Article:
And FWIW, I want to be in a community inclusive of all, yet will experience it myself as a cis lesbian.

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You’ve asked some wonderful, thoughtful questions.

I support the other poster who said the University of Michigan would be a great fit for you, academically and socially.

You may want to think about Swarthmore - a great for engineering and great for LGBTQ students.

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Gay Duke alum here. The LGBT scene at Duke today is almost unrecognizable compared to 15-20 years ago. Duke transformed into one of the most queer-friendly universities in the country over a remarkably short period of time, and any LGB student should feel perfectly comfortable being out on campus. (Trans students have it harder – as they do almost everywhere, unfortunately – but Duke is making strides in that regard as well.) The dating pool is decently large, partly due to nearby UNC Chapel Hill.

I went to grad school in Los Angeles after Duke and didn’t experience too much of a culture shock, though this is obviously quite subjective. Duke is not as liberal as San Francisco, but extremely liberal/progressive students are not unwelcome. (I’d place myself in that category.)

As neither a woman nor a Pratt alum, I can’t comment on several of your questions. I recommend contacting the CSGD at Duke directly, as they can put you in touch with current students who can provide more up-to-date information.

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I think the index in large part is splitting hairs a bit wrt to “more inclusive”. Good example from schools I know well: Purdue is rated higher than Indiana which is rated higher than WashU. All are highly rated, I would probably rate them in the complete opposite direction or IU/WashU then Purdue. I couldn’t dig into the “why” or list methodology because as I was clicking there is a registration wall and my inbox is already flooded with stuff, so I passed.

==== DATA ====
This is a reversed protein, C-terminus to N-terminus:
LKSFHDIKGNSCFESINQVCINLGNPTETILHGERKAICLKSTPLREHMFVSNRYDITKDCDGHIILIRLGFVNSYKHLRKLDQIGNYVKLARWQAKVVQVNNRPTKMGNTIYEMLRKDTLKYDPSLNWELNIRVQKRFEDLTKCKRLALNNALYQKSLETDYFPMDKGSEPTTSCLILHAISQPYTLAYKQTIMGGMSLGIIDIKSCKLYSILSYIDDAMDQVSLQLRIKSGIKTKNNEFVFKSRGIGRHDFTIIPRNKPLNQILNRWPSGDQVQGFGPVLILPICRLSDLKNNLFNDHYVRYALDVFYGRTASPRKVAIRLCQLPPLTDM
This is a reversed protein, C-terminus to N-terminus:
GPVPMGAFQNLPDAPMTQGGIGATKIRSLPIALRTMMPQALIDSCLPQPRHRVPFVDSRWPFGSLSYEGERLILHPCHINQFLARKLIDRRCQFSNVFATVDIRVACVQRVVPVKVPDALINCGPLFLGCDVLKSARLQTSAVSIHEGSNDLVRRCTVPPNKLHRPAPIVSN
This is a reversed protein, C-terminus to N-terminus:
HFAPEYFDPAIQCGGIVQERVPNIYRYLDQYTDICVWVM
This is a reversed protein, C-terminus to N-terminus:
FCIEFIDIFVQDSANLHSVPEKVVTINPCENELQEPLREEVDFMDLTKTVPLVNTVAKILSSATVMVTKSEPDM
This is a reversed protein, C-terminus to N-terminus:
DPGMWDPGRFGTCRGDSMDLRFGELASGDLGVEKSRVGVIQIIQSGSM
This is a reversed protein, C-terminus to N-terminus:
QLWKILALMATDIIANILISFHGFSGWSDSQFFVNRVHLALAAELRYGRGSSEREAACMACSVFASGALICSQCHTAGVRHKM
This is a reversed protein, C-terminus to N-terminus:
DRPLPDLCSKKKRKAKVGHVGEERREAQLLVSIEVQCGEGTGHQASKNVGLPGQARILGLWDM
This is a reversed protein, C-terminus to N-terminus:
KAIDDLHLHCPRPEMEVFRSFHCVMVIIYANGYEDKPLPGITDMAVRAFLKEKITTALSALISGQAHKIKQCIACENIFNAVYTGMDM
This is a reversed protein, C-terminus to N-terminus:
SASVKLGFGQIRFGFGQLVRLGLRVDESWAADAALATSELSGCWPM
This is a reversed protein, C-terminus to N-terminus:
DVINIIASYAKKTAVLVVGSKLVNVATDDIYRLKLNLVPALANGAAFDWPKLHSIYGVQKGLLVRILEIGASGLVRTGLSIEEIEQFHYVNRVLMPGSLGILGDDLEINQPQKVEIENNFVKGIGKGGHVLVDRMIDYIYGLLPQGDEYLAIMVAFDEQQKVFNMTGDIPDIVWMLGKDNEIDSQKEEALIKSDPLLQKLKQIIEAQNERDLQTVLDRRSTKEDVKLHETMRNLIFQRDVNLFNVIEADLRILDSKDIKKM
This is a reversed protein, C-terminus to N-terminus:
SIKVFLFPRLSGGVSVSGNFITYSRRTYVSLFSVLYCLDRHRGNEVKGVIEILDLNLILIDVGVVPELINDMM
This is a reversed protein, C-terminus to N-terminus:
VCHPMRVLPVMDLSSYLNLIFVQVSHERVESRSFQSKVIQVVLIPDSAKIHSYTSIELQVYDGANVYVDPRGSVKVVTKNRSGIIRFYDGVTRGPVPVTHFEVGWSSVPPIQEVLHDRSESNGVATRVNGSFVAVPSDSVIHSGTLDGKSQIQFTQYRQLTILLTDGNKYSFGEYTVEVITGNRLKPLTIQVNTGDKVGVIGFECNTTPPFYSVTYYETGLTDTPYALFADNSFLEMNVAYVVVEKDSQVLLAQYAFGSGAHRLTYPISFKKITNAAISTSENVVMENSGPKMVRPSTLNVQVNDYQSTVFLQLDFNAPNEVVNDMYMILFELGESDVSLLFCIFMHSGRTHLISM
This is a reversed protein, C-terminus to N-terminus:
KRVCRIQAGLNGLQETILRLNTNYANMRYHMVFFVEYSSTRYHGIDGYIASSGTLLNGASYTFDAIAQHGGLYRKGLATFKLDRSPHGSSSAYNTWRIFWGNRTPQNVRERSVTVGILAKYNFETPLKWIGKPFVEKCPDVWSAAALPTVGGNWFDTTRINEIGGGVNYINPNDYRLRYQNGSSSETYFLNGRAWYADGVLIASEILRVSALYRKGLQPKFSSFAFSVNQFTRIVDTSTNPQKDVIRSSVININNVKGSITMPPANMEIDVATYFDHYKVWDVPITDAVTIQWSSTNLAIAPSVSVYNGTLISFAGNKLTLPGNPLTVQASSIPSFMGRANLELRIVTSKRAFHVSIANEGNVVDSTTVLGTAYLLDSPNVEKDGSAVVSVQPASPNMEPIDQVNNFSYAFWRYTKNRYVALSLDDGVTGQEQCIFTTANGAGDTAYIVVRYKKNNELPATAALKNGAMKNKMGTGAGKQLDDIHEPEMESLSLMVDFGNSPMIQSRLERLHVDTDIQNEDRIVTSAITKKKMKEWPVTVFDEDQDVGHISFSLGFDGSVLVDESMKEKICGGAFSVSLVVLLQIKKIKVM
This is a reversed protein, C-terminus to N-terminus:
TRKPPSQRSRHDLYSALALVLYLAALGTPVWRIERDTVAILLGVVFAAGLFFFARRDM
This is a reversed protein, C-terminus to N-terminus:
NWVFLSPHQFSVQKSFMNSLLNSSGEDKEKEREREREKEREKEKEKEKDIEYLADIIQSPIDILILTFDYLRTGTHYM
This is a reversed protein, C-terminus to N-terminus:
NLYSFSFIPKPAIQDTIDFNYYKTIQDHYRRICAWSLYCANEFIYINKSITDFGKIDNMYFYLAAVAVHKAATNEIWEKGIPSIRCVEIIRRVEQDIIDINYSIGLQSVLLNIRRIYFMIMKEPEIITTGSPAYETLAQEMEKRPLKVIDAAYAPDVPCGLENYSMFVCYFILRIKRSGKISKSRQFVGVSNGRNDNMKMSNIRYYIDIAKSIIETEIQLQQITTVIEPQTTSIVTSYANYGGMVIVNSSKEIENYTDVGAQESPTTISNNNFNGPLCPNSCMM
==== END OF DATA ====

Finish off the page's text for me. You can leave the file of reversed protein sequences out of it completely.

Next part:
I suspect the difference are created by slight differences formalized policies and/or on campus organizations vs the culture itself. Purdue is not a socially conservative school by any means but it is much more socially conservative than IU and WashU. I would have no issue sending my lesbian daughter to any of the three, but I do think she would be more likely to feel less a part of the general student body at Purdue and she would feel most broadly included at WashU. Purdue may be more likely to have certain tools/organizations to combat lower levels of general inclusion due to the more moderate social/political bent of the entire student body if that makes any sense.

I think overall, if someone is looking at the better LACs and universities, the level of inclusiveness for LGBTQ students is extremely high with the possible exception of T in that group. It’s kind of like comparing LGBTQ acceptance between the Bay Area, LA, Seattle, NYC, DC, Miami, Chicago. It’s not perfectly equal across these cities, but it’s so similar that people aren’t choosing where to live based upon the marginal differences. They’re choosing on every other difference.

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Very helpful. Thanks for sharing your perspective on how to “consume” the info from the CP Index.

The Pride Index misses a few small LAC gems entirely, too.

Durham (home to Duke) is super LGBTQ friendly — all the letters. I have two LGBTQ kids in the area. It’s not quite as LGBTQ friendly as San Francisco, but there’s a big Pride event in Durham adjacent/on Duke’s east campus that we have been to many years. It’s in September when all the college students are back in the area. Lots of representation and the police force has special LGBTQ liaisons who have marched in the Pride event, although I think they were not in uniform the past few parades. There are LGBTQ friendly churches that march too.

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It also presumes a residential four year + graduate college, since some aspects like LGBTQ+ graduate student organizations, fraternities / sororities, suitable housing, etc. may not exist at (for example) community colleges because they do not have graduate students, fraternities / sororities, or housing at all. Most LACs would not have an LGBTQ+ graduate student organization because they have no graduate students at all.